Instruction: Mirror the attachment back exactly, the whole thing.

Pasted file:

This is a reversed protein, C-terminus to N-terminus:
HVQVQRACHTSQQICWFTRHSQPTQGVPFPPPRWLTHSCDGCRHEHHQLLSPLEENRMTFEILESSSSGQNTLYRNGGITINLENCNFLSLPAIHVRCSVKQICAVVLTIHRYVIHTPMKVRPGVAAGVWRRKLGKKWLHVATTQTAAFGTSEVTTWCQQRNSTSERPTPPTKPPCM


This is a reversed protein, C-terminus to N-terminus:
HVQVQRACHTSQQICWFTRHSQPTQGVPFPPPRWLTHSCDGCRHEHHQLLSPLEENRMTFEILESSSSGQNTLYRNGGITINLENCNFLSLPAIHVRCSVKQICAVVLTIHRYVIHTPMKVRPGVAAGVWRRKLGKKWLHVATTQTAAFGTSEVTTWCQQRNSTSERPTPPTKPPCM